I liked this one! Hallelujah! Balogh is a safe choice for me, because I know she doesn’t do problematic heroes and her heroines tend to have actual personalities and usually explore trauma in a pretty interesting way. This book is no different.
Plot: widow falls on the beach, badly spraining her ankle. Fortunately, a military hero is nearby to meet up with what we can probably call a PTSD support group for people who didn’t know what PTSD was yet. Realizing no one else is around, he begrudgingly carries her back to the house of the Duke he’s staying with. But he doesn’t like her, because he doesn’t like the aristocracy, resents having a title forced on him, and wants a wife who does farm stuff like clean chicken guts and plant gardens. Our widow simply wants to be left alone, because her late husband was great, but also had very severe mental health issues that, especially given the understanding of such issues at the time, made the idea of tying her lot in with anyone else and risk that kind of roller coaster again undesirable. But, you know. Pants feelings.
This book is a really heartfelt exploration of the various permutations of survivor’s guilt and grief. The leads basically need to learn to forgive themselves for the crime of being alive while other people are not and to find more productive ways of dealing with their unhappiness with the situations they’ve found themselves in.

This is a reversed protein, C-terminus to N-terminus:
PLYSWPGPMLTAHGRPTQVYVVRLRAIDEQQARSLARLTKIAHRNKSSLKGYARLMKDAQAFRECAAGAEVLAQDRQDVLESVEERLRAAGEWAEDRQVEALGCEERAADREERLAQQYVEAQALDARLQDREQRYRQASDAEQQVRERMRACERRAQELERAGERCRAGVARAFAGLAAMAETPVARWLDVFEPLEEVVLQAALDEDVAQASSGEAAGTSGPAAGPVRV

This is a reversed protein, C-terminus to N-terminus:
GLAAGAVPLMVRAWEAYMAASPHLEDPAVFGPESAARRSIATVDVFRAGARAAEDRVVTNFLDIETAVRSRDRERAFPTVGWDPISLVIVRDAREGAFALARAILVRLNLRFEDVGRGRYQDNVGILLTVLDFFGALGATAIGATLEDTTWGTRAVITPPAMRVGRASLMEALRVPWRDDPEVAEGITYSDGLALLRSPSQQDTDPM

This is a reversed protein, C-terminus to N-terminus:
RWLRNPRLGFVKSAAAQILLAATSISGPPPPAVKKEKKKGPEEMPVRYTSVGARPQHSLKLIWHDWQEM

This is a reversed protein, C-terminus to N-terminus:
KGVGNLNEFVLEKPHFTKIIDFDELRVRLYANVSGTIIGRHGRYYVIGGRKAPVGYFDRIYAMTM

Something I really love about Balogh’s characters is that they often have lived through quite a bit. They make bad choices and good choices and are generally just doing their best. There are no villains here, although her friend comes close, but I think we all have a friend like that.
Just a content warning, in case it wasn’t obvious, there are discussions of mental health issues by a variety of characters, including suicidal ideation, a miscarriage described in limited detail, and one suicide committed on the page as told by someone who was there. Also, the book has pretty positive depictions of the military (not of being in it, but of it generally), and that is not everyone’s cup of tea.